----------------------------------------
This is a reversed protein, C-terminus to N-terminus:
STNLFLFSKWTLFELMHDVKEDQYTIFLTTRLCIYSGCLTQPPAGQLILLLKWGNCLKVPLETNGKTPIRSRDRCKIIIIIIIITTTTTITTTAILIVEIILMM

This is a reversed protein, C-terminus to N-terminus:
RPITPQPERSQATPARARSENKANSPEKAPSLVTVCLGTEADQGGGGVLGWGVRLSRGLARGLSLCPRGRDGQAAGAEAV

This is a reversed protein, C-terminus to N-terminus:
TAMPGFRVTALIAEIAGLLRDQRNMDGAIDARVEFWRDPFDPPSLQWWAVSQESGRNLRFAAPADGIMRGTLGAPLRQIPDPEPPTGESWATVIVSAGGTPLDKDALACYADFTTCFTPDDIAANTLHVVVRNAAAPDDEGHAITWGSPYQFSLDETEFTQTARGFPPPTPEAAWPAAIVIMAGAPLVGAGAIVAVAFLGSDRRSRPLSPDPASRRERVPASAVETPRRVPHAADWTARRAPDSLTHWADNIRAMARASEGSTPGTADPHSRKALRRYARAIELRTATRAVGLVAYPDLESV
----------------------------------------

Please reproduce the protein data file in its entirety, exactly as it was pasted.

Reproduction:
This is a reversed protein, C-terminus to N-terminus:
STNLFLFSKWTLFELMHDVKEDQYTIFLTTRLCIYSGCLTQPPAGQLILLLKWGNCLKVPLETNGKTPIRSRDRCKIIIIIIIITTTTTITTTAILIVEIILMM

This is a reversed protein, C-terminus to N-terminus:
RPITPQPERSQATPARARSENKANSPEKAPSLVTVCLGTEADQGGGGVLGWGVRLSRGLARGLSLCPRGRDGQAAGAEAV

This is a reversed protein, C-terminus to N-terminus:
TAMPGFRVTALIAEIAGLLRDQRNMDGAIDARVEFWRDPFDPPSLQWWAVSQESGRNLRFAAPADGIMRGTLGAPLRQIPDPEPPTGESWATVIVSAGGTPLDKDALACYADFTTCFTPDDIAANTLHVVVRNAAAPDDEGHAITWGSPYQFSLDETEFTQTARGFPPPTPEAAWPAAIVIMAGAPLVGAGAIVAVAFLGSDRRSRPLSPDPASRRERVPASAVETPRRVPHAADWTARRAPDSLTHWADNIRAMARASEGSTPGTADPHSRKALRRYARAIELRTATRAVGLVAYPDLESV